In Australia, there seems to be strife between crypto executives and government officials based on a comment from the latter.
On Sunday, an interview in the local daily featuring Stephen Jones, Assistant Treasurer and Minister for Financial Services, sparked a difference of opinion between the aforementioned groups. The article covered the updates from the Treasury official regarding the status of crypto regulation in the country.
Jones, in the interview, stated that he was not very convinced with the idea of setting up an entirely new set of regulations for something that, in his opinion, is a “financial product.” The crypto executives feel this opinion to be highly problematic and have warned against putting all digital assets in the same category as financial products.
An executive of a crypto exchange stated that previously the assistant Treasurer confirmed that the government was proceeding with its “token mapping” initiative this year to determine which crypto assets to regulate. In addition, a consultation process with the industry regarding the subject was expected “to start soon.”
However, Jones also addressed the consultation process in his interaction. He said:
“I don’t want to pre-judge the outcomes of the consultation process we are about to embark on. But I start from the position that if it looks like a duck, walks like a duck, and sounds like a duck, it should be treated like one.”
Jones also elaborated that other coins or tokens are being essentially used as a store of value for investment and speculation, which he calls a valid point, for they must also be treated like a financial product.
Sources reveal that the Australian Securities and Investments Commission (ASIC) and Commonwealth Bank, one of Australia’s big four banks, have also supported regulating crypto as a financial product.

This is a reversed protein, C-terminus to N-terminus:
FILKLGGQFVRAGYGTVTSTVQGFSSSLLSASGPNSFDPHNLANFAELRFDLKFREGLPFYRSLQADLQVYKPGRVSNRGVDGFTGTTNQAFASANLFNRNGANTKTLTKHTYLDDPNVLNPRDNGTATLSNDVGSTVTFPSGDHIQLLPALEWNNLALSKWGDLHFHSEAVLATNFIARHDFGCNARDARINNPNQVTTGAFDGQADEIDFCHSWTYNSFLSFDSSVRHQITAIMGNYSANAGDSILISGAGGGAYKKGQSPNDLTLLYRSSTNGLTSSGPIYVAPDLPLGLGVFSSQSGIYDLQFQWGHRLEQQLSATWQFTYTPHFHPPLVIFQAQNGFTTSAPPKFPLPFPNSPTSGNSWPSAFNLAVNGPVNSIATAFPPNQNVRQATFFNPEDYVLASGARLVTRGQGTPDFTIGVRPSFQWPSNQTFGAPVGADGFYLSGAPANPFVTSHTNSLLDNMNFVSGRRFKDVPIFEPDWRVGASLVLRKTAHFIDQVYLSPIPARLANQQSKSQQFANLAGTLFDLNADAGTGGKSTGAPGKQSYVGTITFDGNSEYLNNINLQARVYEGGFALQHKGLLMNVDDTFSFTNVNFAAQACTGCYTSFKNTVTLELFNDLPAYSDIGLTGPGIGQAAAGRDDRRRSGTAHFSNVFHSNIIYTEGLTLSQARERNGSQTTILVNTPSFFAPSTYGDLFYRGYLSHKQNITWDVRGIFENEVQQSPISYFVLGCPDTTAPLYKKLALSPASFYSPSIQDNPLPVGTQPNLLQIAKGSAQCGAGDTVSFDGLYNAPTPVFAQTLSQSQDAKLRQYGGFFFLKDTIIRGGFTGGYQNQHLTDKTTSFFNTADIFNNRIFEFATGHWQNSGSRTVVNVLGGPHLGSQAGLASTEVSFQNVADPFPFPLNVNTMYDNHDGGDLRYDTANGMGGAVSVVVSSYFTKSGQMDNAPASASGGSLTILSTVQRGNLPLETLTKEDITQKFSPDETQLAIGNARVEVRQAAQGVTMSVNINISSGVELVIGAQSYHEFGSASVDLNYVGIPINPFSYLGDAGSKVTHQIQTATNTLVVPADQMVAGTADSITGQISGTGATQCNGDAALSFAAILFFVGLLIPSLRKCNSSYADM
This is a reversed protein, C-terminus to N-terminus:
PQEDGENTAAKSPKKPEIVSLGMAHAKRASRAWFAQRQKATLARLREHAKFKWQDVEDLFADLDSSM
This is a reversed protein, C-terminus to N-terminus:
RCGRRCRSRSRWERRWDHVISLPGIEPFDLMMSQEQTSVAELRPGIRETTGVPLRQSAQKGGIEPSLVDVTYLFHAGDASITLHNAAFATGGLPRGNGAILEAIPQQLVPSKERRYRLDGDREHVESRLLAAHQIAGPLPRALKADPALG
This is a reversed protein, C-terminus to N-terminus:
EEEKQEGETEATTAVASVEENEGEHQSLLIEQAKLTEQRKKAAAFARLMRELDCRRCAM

However, crypto market participants are strictly against labeling crypto assets as financial products and have urged caution over a broad-stroke approach toward crypto assets.
Michael Bacina, blockchain and digital asset lawyer, said that a broad approach of classifying a technology as a financial product without a clear and usable pathway to licensing and compliance would bring troubles to crypto companies and eventually create more risk.
Adam Percy, general counsel for the Australian crypto exchange, expressed the same sentiments. He said:
“The trick is to protect consumers without regulating away well-run domestic digital asset businesses and forcing people to use off-shore exchanges subject to less rigorous checks and balances.”
While many crypto advocates have opined that over-regulation would be problematic for the industry and Australia’s pioneering role toward crypto, Jones said that the collapse of the crypto exchange FTX puts the question of the need for crypto regulation “beyond doubt.”
The crypto lobby group “Blockchain Australia” said that if all crypto assets were classified as financial products, it would harm investments and innovation and eventually result in the loss of industry-related jobs.
Australians have been highly supportive of crypto and have heavily invested in it. However, the reaction of authorities has been mixed. A survey suggested that crypto was voted the second most popular investment choice. The popularity of crypto has been growing worldwide lately as another survey from eToro suggested that women have been highly investing in cryptocurrencies making it the second most owned asset by them after cash.
In July last year, Todayq News reported that during their electoral campaigning, the Australian government in power, The Labor Party, also vowed to be extra vigilant and pay special attention to the local cryptocurrency industry, but their prime minister Anthony Albanese acknowledged implementing a framework that would provide an amiable scope of innovation while addressing the widespread concern of regulation enforcement.
Philip Lowe, governor of the Australian Central Bank, also opined that a private sector solution for crypto is a better option but needs to fulfill one condition. Regulators and regulatory actions must mitigate all risks.